Ilidrake
QUOTE(John Bigboote @ Dec 23 2011, 09:38 PM) *
I read a lot of ideas for animated films and ask... can this film be made on regular video with real people and scenarios? A lot of the time, the answer is... SURE! Then I wonder... why even bother going to all the trouble of animating it? If it's just to control the visuals and make a cool looking film, then great- knock yourself out. I'd like to see people relying on animation as less of an 'alternative' and more of the 'vehicle' or instigous for even making a film at all... I think we've all adopted it as a crutch of sorts. I hate to take this position... but I look at the cartoons made in the 'heyday; of animation... the Tex Avery, Popeyes, Warner Brothers, and the Richard Williams 'Baby Herman' stuff from Roger Rabbit, and I think that the technology has leapt forward in unforeseen dimensions - but the art of animated cartooning has effectively 'stalemated'. SURE, there are the Family Guys and Simpsons- and I LOVE that stuff... but what if someone rose the bar another notch....?

Well not to sound rude but i have invested alot of time and money into learning to animate and model so.....ya im gonna make an animated film. Else i wouldve got into some other hobby.
Rodney
As a purely technical exercise we could create just about anything in animation but I'm in agreement with Matt and others here about drawing so much from reality that we replicate it. There are times when I think the perfect capturing of things in the real world is useful and even necessary but it most cases this is as a means of reference; we want to refer to the original when the original is not readily available or might be adversely effected by our use of it.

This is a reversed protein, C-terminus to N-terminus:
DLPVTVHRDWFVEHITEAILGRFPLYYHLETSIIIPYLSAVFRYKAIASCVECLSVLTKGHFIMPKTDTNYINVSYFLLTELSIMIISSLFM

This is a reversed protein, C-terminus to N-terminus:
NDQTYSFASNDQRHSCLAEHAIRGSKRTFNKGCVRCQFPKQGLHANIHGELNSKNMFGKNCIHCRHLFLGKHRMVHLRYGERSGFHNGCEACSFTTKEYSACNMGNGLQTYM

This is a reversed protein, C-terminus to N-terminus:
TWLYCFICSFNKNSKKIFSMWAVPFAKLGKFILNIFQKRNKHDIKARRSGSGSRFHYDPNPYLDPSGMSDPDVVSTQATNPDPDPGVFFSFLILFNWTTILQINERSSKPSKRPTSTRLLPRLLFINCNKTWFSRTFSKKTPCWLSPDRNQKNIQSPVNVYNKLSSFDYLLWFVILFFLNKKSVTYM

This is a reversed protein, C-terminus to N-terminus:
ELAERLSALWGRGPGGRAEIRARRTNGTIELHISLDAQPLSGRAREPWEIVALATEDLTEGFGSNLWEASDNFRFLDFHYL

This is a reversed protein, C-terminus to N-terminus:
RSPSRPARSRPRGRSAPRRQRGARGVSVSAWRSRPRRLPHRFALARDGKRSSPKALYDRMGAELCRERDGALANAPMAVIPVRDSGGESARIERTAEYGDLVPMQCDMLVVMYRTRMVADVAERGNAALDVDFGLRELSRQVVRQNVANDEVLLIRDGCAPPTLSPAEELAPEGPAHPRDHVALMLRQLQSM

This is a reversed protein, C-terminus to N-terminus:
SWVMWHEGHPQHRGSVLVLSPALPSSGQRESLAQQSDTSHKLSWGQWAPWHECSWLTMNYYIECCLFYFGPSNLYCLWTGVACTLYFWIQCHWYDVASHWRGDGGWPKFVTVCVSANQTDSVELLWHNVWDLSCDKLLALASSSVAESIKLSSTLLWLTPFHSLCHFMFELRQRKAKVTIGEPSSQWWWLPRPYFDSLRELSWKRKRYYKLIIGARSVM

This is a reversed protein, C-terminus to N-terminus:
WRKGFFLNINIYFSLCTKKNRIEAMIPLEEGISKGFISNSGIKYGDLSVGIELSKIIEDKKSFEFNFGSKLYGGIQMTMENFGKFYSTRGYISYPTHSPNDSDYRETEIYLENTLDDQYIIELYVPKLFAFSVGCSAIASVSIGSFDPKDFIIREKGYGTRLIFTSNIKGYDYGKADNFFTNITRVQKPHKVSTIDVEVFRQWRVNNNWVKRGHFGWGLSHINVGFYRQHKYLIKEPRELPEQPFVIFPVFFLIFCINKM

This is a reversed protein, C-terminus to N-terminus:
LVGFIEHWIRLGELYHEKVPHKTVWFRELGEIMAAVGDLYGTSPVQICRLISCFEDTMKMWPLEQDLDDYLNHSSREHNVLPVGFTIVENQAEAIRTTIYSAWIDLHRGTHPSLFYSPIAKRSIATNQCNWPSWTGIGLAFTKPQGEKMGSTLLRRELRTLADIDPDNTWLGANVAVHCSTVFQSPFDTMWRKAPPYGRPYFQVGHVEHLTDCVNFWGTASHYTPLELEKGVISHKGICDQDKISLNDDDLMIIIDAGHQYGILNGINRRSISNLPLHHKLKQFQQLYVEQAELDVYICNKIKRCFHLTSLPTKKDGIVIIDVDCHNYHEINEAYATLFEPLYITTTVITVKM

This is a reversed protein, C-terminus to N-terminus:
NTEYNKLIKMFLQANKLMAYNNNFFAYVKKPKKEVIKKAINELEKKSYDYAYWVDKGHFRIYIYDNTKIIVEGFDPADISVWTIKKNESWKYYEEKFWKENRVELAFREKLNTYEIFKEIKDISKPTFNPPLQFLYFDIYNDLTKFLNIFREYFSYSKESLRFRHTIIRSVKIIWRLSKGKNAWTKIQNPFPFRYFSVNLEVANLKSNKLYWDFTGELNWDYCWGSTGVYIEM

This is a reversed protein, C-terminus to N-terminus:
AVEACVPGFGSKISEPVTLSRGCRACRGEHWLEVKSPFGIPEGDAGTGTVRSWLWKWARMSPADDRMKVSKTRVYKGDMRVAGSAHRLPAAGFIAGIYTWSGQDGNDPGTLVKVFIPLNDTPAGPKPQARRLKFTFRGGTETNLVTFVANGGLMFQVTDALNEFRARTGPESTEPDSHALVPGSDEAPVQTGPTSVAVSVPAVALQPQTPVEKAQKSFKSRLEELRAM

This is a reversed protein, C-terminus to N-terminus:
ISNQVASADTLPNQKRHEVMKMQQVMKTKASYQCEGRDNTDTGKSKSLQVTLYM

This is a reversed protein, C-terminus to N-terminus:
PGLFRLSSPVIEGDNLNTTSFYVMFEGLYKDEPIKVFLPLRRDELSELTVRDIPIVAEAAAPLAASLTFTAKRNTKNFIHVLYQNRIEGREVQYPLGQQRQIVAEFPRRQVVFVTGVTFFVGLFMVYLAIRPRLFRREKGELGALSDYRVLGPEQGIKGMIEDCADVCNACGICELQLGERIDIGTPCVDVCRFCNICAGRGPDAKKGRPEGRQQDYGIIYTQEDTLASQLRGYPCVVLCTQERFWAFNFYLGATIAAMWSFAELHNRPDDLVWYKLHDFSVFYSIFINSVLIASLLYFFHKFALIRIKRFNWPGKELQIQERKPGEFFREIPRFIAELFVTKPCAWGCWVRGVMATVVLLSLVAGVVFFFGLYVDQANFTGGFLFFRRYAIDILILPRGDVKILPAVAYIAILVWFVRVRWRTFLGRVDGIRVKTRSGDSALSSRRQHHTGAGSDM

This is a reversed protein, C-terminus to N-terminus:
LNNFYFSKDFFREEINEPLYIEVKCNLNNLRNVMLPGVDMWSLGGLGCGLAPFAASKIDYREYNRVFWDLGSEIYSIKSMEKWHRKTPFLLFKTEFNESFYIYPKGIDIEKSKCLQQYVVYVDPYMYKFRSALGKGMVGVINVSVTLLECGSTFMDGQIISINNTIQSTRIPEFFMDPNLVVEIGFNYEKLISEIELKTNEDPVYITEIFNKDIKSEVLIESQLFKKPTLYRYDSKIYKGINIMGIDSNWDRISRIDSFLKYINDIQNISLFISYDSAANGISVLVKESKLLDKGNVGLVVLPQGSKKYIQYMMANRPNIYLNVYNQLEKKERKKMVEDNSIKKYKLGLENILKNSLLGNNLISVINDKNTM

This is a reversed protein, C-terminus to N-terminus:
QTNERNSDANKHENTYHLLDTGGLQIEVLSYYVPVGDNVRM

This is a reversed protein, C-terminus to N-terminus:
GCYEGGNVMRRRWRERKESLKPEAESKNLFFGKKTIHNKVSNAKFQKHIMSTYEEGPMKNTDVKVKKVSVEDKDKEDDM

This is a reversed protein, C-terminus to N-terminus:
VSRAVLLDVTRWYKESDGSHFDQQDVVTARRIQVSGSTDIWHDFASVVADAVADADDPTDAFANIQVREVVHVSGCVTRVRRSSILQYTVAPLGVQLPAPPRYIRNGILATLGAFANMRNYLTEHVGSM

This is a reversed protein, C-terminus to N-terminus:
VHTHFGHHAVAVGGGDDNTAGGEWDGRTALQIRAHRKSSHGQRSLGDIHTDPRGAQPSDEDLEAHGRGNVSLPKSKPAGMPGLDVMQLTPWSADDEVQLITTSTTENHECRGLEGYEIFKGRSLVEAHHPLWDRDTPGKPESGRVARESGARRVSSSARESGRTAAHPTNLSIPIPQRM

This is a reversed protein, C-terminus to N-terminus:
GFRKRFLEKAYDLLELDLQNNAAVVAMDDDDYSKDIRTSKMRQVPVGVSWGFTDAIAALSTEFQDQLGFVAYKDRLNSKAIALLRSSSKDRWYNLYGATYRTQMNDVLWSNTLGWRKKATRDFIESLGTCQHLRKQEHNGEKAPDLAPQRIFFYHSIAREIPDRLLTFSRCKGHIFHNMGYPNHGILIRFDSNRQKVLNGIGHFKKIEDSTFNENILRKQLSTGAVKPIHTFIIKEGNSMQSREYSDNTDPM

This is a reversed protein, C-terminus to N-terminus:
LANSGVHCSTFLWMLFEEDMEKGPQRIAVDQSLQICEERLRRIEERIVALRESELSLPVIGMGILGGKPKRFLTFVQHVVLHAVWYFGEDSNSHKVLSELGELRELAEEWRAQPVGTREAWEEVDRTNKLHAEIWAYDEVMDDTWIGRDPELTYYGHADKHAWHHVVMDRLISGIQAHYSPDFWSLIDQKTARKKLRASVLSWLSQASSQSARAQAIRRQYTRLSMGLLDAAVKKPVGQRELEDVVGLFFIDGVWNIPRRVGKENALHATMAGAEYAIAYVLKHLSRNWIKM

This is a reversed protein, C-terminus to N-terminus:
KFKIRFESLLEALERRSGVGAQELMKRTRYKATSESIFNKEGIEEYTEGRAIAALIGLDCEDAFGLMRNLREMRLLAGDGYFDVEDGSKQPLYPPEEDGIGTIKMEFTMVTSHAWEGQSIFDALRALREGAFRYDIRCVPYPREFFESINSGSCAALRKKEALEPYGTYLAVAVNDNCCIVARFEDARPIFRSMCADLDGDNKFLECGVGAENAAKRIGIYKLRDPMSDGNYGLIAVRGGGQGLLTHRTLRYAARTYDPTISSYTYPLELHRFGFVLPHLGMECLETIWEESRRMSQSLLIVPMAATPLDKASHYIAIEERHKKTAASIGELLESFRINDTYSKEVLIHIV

Speaking of originals... here's a guy that that says stuff better than me and hits on many of the topics we've been bashing about.
(My apologies to the author for my heavy handed edit/summary/outline)

QUOTE
5 Things to do with an Idea

1. Flesh out the idea. A thought is not a thing.
- Drawings, scripts, sketches, documents, photographs, music and movies – these are things.
- (Critical) Transform the idea into a thing in the shortest amount of time possible.
- Ideas are instantly perishable. We can’t bottle up inspiration, ziplock it, or toss it in the freezer and thaw it out later and expect it to still be fresh. (adapted from Jason Fried, Getting Real)
- Transform the abstract into artifact. (Perhaps we can explore this one later... but in the meantime think of caricature and exaggeration)
- Once the idea has a physical form show it to someone else!

2. Find feedback. The only way to find out if what you have is good is to ask someone else.
- Select your audience carefully.
- Where preferable choose one or more people who are supportive, but also likely to tell the truth and give constructive feedback.
- Seek someone besides your Mom and your Boss. Start with other artists or trusted friends.
- Take into account the different backgrounds of reviewers. For some, a rough sketch will be all they need to “get it”. Others might need an animatic, or a soundtrack with scratch dialog, or to see a test render before they understand what its is you are trying to communicate.
- Remember the critiquing is about your work – not you. Don't take it personal.

3. Finish it. This is the step most people don’t accomplish.
- You don’t have to finish the whole thing but you must finish at least one phase of it.
If you have the time and energy to complete the entire project – good for you. Congratulations!

As an example for an idea related to animated short film:
- Develop it to the point where the script is finished.

If in visual development, or character design – don’t create one setting or one character. Finish them all.

If you’ve taken the trouble to do 80% of the storyboards, you might as well finish the rest off.

When you complete a unit of work you’ll feel better, your brain will acknowledge you are done with that portion and even without any other feedback will recognize the accomplishment.

4. File it Put documents, drawings, scripts, soundtracks and designs away where you can easily find them again.
Don’t repeat the same mistakes.
Don't be a slave to repetitious tasks.
Don't lose your original files. Save them. Salvage them. Secure them.
You never know when you’re going to need them again.

5. Forget about it
By this stage, you have one or more completed artifacts/representations of your idea, you've received some useful feedback and you know where to find the materials in the future. Congratulations! Now forget about it.